Puppies are more susceptible to the disease. Symptoms of toxoplasmosis may occur in an animal with a compromised immune system. Here are the symptoms

  • Fever
  • Diarrhea
  • Cough
  • Trouble breathing
  • Jaundice
  • Seizures
  • Death if not treated

Consumption of cysts from cat urine, contaminated rodents, or infected meat is easy for dogs to become infected. Rats infected with the toxoplasmosis parasite become less fearful of cats and even like cats’ scents. They can become easy prey for dogs because they lose their natural fear of predators.

Leptospirosis In Dogs

Leptospirosis is a deadly and easily transmissible disease. It is caused by a genus of bacteria called Leptospira that lives in the kidneys of infected animals. When the virus is found in humans, it’s also known as Weil’s disease. Rats and cattle are two of the most popular carriers.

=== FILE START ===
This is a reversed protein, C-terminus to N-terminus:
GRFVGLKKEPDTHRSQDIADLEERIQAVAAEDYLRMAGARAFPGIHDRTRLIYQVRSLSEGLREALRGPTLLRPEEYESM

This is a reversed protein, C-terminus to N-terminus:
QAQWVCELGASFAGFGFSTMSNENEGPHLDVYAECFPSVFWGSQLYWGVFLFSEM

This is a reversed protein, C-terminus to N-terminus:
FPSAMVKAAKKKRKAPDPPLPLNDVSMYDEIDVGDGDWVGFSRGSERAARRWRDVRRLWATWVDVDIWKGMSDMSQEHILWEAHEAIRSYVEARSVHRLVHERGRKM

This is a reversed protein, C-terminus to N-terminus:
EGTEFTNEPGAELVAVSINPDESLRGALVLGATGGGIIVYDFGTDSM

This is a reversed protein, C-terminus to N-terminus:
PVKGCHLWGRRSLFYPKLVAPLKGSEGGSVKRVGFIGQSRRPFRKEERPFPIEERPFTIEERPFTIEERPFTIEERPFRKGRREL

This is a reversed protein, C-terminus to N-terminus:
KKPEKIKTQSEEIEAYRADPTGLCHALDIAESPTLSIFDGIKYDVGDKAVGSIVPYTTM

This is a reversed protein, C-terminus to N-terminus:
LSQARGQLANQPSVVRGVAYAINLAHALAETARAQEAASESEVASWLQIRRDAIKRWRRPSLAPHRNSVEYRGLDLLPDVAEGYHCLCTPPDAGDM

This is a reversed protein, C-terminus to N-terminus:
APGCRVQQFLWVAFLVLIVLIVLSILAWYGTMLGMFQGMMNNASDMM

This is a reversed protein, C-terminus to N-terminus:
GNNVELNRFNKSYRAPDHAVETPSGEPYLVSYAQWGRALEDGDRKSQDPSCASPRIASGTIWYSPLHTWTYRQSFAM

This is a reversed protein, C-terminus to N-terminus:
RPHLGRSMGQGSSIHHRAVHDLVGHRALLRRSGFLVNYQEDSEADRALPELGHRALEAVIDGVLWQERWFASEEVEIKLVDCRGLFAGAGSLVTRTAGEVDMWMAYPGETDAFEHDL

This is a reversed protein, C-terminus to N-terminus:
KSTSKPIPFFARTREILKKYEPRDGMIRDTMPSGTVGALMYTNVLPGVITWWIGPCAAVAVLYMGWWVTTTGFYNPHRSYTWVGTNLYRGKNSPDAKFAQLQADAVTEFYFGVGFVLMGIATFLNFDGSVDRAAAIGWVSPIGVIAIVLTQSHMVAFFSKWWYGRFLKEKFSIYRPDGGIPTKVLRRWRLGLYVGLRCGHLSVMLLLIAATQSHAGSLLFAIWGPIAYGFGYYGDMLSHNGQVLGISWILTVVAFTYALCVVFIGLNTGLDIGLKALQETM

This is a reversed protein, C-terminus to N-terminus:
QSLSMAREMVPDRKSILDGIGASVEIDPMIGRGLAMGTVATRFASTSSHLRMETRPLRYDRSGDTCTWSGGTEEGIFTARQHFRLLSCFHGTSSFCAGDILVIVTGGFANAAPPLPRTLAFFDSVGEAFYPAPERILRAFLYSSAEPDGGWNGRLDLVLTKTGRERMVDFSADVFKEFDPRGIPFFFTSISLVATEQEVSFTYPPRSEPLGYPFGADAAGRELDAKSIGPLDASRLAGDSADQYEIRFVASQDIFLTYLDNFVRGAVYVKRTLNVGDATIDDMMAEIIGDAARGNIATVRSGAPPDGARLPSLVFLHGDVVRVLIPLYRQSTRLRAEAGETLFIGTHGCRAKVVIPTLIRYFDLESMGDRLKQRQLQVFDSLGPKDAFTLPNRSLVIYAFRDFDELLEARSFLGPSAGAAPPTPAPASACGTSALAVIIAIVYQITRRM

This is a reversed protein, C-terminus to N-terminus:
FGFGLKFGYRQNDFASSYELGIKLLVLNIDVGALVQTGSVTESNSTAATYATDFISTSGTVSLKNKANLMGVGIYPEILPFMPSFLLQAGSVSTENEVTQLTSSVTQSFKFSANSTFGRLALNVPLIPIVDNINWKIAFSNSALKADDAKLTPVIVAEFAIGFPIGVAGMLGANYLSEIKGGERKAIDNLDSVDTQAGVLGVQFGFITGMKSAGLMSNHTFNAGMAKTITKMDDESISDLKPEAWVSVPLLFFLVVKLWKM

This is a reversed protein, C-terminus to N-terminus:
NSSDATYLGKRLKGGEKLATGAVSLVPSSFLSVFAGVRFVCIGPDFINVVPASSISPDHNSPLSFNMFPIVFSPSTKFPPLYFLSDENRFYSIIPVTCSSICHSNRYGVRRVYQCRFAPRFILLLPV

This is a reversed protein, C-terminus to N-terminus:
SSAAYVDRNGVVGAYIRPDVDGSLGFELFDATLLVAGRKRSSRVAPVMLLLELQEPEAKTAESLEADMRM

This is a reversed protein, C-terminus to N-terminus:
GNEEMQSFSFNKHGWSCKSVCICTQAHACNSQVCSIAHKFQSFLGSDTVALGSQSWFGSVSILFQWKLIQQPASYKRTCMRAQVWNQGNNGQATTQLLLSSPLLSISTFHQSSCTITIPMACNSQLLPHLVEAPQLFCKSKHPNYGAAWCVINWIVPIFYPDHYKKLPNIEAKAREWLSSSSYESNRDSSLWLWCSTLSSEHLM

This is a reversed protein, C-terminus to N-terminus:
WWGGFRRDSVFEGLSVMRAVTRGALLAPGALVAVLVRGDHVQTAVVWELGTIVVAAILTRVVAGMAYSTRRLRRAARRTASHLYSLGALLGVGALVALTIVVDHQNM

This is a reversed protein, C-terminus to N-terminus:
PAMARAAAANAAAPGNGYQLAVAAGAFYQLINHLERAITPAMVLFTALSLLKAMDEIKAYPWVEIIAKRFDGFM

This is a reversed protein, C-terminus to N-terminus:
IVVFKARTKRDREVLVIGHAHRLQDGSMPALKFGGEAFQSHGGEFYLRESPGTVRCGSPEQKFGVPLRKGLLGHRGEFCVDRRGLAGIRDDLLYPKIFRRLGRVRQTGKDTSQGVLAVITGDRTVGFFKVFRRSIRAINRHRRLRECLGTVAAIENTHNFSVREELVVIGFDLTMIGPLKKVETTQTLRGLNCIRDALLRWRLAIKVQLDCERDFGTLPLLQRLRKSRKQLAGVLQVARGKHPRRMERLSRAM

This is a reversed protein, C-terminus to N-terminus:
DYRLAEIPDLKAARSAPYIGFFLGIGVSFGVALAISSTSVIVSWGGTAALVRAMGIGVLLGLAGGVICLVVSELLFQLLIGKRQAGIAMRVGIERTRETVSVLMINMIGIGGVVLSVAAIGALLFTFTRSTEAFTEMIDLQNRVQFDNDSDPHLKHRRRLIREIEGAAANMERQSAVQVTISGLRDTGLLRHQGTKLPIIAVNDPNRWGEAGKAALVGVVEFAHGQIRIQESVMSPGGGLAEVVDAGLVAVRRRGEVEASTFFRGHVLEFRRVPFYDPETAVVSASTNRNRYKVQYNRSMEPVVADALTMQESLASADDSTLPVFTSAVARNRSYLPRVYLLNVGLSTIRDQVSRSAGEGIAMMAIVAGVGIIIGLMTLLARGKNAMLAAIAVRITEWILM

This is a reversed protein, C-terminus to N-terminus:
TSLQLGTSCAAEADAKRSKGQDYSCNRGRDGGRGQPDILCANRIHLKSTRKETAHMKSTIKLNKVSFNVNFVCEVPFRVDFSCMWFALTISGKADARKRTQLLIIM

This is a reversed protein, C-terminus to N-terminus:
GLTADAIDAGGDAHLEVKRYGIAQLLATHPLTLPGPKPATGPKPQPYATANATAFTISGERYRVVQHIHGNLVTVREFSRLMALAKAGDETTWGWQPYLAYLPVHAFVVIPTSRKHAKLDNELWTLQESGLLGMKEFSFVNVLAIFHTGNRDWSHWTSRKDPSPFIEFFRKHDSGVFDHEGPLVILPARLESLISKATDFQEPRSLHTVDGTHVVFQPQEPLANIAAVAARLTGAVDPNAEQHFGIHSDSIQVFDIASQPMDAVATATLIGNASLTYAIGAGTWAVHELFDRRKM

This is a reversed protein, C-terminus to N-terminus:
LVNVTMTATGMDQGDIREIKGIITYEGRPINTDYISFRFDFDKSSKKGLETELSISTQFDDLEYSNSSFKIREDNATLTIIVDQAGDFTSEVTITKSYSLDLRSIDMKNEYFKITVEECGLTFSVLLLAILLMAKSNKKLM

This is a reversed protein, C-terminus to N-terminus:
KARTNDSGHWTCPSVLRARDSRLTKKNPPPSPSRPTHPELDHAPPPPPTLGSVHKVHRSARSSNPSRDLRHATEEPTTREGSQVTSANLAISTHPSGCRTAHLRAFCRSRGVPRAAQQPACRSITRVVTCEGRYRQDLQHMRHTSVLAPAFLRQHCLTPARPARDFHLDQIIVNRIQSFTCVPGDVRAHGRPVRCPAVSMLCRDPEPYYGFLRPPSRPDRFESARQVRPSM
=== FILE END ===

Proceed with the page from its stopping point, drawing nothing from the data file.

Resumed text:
How To Avoid These Things

Sanitation is the best way to keep your dog from getting into contact with an infected rodent. Allowing your dog to interact with wild animals is a close second.

Clean your hands during playing with the cat and interacting with your dog. Do it more often if you have house rats or other rodents as pets. Take your dog to the doctor if you think he has an illness or has had an altercation with a wild animal.

Modern Day Yorkie Requirements

  • Outdoor – If you have a yard for your Yorkie, double-check it for escape routes because they are small and can crawl under fences easily. They like frolicking, but they are not yarded dogs that should be left alone for extended periods.